Gameplay has its focus pulled, if not ripped away from base building and reinvested completely on the thrill of frontline action, forcing you to think and plan your way forward with little room for screw-ups. Buildings themselves mostly stand empty but can be garrisoned to provide cover for you and deadly encounters for nosey and clumsy opponents. The whole situation focuses the player on upfront and gritty close-quarter exchanges instead of distracting you with managing a base. The idea is sound as when you step into the campaigns you feel liberated from having to grind your way up to building a fully operational base before churning out the squads endlessly to go beat your opponent with, now you just get to the arse kicking part straight away. The same almost applies with multiplayer matches but you do have a primary building to look after that builds your army.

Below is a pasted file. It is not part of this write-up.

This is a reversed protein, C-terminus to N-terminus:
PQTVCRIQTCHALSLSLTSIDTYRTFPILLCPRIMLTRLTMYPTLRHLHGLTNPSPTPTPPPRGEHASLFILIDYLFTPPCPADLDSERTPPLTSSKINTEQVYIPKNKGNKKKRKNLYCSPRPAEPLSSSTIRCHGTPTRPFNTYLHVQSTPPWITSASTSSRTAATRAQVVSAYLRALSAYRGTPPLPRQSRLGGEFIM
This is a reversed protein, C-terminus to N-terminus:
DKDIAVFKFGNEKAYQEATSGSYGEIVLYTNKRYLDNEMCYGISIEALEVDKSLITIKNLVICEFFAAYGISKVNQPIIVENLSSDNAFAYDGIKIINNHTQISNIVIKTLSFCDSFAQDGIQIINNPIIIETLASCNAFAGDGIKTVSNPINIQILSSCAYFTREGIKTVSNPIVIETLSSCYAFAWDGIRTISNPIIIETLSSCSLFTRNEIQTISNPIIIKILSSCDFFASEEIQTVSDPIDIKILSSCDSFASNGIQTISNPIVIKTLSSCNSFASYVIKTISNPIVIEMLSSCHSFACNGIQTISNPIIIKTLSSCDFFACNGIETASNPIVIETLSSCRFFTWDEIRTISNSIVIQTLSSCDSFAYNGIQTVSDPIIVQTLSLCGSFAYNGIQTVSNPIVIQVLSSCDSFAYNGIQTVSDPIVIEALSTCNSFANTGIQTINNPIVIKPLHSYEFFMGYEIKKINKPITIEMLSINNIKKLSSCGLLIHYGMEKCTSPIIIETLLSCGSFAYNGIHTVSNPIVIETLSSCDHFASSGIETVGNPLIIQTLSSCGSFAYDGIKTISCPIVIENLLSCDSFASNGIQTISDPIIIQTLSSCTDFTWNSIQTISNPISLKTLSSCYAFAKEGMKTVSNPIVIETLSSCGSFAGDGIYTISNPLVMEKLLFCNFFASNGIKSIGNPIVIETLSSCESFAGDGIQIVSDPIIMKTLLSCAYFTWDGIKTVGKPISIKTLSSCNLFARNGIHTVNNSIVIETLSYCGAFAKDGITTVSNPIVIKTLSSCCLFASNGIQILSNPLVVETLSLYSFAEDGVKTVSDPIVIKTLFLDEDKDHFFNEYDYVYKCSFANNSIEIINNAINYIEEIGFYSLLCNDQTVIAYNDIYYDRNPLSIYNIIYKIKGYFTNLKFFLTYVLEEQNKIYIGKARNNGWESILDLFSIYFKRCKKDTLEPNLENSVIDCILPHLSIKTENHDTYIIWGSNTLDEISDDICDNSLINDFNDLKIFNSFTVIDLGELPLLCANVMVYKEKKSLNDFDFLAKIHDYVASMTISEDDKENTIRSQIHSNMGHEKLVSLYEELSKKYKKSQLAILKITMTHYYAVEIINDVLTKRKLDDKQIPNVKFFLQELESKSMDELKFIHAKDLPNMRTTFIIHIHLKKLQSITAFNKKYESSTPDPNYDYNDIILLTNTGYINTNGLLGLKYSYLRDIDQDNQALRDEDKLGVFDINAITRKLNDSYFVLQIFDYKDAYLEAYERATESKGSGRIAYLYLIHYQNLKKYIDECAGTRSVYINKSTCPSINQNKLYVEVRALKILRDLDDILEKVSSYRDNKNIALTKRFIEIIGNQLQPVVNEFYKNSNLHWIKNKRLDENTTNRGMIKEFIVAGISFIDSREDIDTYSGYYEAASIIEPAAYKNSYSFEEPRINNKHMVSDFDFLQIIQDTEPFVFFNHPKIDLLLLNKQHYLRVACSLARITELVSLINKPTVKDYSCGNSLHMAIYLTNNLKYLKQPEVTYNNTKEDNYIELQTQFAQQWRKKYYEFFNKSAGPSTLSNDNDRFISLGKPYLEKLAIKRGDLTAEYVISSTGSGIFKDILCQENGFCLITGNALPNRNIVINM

In Dawn of War II you won’t be plopping down power cores or anything, instead you’ll need to be proactive in taking strategic points throughout the maps to secure resource income which can be upgraded to output more. These fuel your war machine and let you upgrade your headquarters and enlist more deadly units. The design of the buildings and units are strikingly detailed thanks to the new graphics engine, which surpasses the works of the original and its expansions by far. The bug-like Tyranids call an organic and squelching abomination their HQ with each squad looking as if they’ve just been given birth to, gross but cool.